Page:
BY Jackie Holbrook November 21, 2022
I’ve heard more than a few hunters comment, “the rut is running late this year,” especially when referring to the Northwest’s population of whitetails. Despite mountains of data proving the rut in the Northwest should arrive at roughly the same time annually, based on the length of day and not the weather, many hunters are adamant that Northwest whitetails are getting a late start this year. It sure feels that way. During mid-November, you expect to see rutting behaviors and hope to catch a big buck making a mistake because he’s off his usual game. But that hasn’t been the case, until recently.
Perhaps it was the sequence of several nasty storms that kept many hunters home during the first weeks of November. If you’re not in the field, after all, you can’t witness deer behavior. These frigid, windy storms also kept deer movement at a minimum. Even between storms, the deer I encountered weren’t exhibiting much rutting behavior. I spotted bucks hanging out together and feeding casually with does up until just a few days ago.
As we move into the week of Thanksgiving, I’m finally starting to hear numerous reports of behaviors like fighting, chasing, and seeking. Most hunters across the Northwest are seeing some type of rut behavior. It’s like the rut went from nothing to action everywhere. Unfortunately, the rut is heating up just as most hunting seasons are about to go cold. However, this major spike in activity gave many hunters the edge they needed to punch their tags in the final days of the season.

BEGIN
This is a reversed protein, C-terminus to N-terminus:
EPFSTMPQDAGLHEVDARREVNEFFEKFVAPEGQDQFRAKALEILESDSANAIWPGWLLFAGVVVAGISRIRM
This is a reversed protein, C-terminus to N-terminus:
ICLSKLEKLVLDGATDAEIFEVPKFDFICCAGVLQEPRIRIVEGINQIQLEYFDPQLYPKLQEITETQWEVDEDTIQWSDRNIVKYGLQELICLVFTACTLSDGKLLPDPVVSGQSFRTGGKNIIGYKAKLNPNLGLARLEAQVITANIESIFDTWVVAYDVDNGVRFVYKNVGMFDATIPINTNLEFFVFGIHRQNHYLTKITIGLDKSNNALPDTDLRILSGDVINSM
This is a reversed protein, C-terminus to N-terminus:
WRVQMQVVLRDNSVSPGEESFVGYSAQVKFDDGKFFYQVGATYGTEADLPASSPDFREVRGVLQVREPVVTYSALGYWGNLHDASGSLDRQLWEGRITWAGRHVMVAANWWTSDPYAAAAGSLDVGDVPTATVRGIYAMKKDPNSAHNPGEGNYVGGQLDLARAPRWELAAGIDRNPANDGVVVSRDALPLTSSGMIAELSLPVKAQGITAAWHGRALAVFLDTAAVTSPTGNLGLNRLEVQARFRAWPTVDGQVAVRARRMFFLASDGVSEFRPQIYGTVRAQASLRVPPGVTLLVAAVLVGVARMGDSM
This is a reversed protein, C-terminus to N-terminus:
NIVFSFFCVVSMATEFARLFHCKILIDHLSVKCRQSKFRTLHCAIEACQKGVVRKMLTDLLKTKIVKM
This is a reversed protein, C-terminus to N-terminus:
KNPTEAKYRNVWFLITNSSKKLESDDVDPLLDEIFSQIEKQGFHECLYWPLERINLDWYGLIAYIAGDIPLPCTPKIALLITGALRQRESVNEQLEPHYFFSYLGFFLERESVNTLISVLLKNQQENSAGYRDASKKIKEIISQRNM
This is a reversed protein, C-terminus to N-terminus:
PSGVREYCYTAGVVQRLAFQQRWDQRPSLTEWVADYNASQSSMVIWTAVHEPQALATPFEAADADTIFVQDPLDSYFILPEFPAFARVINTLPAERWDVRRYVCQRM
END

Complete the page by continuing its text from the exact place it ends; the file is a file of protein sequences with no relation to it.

The rut arrived too late for most hunters in Idaho, Oregon, and Wyoming. In Washington, late-season whitetail hunting ended in many game management units on Nov. 19, 2022. Hunters who ventured into the field for the final days of the season reported seeing swollen necks, mid-day movement, and bucks hot on the heels of does.
Montana gives hunters the best shot in the Northwest at chasing bucks peak-rut. The general season lasts through the weekend following Thanksgiving. In recent days, I’ve started to see whitetail bucks, especially younger ones, moving during all hours of the day.
This increased behavior bodes well for hunters who are still out there. Montanan Erin Hill filled her deer tag in the final days of the season. She spotted a buck on the move with just minutes 15 of shooting light left. She quickly moved into position and managed to connect. Hill attributes her success due to the buck being “100% hot from the rut.”
If you still have a tag to fill, you likely don’t have much time left. And you’ll want to get out before the bucks head into the lockdown phase. Without major storms in the forecast, a holiday weekend off of work and bucks in the rut, it’s a good week to go hunting.
(Don't Miss: 5 Factors for Rut Hunting Success)